Tag Archives: social housing

From the 35% Campaign: Southwark’s lost section 106 social housing

section 106.jpg

Last week, great research conducted by 35% campaign revealed how Southwark council have failed to make sure that developers stick to their promises and provide the agreed amount of social housing in new developments.

In Southwark, there are around 25,000 people on the housing waiting list – many who are homeless or in poor quality accommodation and are desperately in need of secure, quality council homes (these statistics are from 2012, since this year, local councils have been desperately trying to cut their waiting lists so that demand for social housing looks less).

When we visited Southwark council last week in support of 5 HASL families who live in severely overcrowded private rented housing – the council made excuses that they don’t have enough council housing. Instead of making excuses, the council must treat homeless households and others in housing need with more respect by actually making sure developers deliver the social housing that we desperately need.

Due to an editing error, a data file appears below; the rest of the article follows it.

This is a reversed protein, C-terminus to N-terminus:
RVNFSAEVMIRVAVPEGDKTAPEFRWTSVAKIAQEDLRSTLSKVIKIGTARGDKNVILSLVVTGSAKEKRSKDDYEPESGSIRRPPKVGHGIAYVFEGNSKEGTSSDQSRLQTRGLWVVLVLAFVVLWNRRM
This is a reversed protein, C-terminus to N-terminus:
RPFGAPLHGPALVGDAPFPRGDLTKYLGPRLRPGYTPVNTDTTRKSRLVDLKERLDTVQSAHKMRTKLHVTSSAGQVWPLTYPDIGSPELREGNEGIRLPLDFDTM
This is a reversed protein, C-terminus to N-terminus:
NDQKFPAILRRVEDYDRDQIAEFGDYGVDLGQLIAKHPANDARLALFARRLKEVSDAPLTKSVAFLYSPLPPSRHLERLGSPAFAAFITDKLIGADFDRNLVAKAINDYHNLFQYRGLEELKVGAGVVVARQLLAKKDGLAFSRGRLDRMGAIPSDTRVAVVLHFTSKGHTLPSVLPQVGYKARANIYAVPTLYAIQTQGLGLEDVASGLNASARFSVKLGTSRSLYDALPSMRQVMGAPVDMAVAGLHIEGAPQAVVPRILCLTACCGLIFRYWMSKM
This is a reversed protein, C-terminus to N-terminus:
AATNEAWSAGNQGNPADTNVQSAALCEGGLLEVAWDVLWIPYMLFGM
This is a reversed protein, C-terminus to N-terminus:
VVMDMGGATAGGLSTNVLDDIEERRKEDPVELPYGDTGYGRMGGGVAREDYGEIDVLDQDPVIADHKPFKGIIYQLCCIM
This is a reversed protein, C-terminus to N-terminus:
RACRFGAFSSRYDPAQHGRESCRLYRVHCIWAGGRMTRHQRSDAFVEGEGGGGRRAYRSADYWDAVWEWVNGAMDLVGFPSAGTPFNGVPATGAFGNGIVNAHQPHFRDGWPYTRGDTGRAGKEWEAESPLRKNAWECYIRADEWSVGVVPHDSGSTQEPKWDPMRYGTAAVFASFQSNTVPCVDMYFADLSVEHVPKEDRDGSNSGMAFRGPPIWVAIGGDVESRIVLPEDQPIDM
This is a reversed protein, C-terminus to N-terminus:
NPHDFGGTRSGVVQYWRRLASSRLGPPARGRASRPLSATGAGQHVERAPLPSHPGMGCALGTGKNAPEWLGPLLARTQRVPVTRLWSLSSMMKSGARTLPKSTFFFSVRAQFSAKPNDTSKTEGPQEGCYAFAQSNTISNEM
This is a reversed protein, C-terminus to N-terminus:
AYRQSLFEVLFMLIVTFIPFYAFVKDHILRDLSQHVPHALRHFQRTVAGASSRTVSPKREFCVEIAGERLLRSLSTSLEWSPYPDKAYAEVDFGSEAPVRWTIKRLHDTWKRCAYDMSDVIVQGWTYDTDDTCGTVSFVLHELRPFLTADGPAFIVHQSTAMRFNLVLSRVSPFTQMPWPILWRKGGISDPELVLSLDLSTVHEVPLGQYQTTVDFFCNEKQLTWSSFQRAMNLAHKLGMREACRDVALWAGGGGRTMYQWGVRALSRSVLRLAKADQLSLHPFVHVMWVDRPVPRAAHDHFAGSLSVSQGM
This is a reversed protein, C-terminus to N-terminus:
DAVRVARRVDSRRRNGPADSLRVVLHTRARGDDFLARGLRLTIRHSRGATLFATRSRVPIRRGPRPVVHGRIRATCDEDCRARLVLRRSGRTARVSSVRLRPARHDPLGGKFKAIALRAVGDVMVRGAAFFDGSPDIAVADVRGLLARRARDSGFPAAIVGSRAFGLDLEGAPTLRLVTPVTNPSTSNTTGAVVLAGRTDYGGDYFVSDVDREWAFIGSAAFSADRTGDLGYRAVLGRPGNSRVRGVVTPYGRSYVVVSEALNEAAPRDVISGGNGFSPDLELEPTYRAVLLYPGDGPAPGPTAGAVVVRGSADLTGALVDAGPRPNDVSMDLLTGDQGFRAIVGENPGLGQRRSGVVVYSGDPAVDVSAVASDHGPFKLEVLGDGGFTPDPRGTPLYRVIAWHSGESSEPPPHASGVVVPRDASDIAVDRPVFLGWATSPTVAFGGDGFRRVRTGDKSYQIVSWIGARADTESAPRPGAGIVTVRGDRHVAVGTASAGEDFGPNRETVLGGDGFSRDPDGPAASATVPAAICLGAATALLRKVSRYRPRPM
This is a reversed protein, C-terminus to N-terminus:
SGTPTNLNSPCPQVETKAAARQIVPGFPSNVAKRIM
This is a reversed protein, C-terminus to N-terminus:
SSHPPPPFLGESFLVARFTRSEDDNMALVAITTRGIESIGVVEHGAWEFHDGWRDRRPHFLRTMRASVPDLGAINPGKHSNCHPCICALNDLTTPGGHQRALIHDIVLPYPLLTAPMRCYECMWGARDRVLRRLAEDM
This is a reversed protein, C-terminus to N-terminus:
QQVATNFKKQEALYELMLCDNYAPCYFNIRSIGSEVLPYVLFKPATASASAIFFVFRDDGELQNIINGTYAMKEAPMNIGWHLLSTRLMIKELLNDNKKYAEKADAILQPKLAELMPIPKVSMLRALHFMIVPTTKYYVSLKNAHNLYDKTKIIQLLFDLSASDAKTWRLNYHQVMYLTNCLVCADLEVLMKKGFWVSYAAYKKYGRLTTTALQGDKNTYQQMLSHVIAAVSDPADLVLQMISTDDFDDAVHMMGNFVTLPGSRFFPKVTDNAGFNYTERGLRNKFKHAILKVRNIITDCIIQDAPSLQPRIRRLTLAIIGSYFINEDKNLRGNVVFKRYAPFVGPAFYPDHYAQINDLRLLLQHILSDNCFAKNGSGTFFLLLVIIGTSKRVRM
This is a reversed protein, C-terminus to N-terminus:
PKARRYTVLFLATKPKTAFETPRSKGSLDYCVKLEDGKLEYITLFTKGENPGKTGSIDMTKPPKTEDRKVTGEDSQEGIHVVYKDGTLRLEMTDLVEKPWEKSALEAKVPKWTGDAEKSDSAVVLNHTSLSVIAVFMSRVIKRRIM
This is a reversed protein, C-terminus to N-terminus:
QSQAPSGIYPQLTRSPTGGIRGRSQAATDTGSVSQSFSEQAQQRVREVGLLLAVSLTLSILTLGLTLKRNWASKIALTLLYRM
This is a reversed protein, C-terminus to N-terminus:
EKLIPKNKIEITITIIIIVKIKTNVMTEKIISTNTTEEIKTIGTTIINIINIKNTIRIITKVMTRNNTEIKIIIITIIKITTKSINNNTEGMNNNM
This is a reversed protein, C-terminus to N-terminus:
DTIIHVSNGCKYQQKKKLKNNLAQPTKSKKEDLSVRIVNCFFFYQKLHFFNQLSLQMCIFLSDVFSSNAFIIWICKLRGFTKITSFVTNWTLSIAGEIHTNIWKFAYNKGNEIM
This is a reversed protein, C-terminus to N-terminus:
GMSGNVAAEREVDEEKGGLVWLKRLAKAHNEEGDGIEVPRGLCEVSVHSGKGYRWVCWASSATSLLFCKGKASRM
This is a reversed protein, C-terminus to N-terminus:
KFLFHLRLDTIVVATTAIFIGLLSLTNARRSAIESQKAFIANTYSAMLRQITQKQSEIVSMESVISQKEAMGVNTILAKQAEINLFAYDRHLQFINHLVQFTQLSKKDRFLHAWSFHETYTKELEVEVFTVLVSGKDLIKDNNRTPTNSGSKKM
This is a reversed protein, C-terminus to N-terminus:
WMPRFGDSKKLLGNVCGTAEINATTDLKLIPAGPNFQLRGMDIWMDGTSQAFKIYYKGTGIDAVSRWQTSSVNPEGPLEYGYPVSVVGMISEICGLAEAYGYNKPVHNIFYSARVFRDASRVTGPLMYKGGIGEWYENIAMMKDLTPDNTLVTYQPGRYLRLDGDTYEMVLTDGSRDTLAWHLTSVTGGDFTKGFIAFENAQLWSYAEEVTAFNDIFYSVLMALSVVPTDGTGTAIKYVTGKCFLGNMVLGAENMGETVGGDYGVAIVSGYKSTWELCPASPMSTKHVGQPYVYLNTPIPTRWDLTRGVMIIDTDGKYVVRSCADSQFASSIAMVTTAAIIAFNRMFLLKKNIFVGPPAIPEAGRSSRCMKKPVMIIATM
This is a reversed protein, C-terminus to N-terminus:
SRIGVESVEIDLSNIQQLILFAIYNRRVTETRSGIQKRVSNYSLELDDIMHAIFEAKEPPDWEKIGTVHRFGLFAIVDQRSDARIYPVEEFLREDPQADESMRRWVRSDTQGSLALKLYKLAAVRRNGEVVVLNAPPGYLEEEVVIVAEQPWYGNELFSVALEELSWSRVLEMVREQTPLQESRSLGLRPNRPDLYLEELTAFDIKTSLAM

We’re not at all surprised that Southwark council haven’t bothered to look after social housing for their residents (just look at the Heygate and Aylesbury estates!) – we have experienced first hand their disrespect for homeless households and others in housing need. But we will hold them to account for their actions and fight together for the quality homes we all need and deserve!

Cross posted from 35% campaign

Southwark’s lost section 106 social housing

Ombudsman finds Council doesn’t know how much social housing it’s getting from developers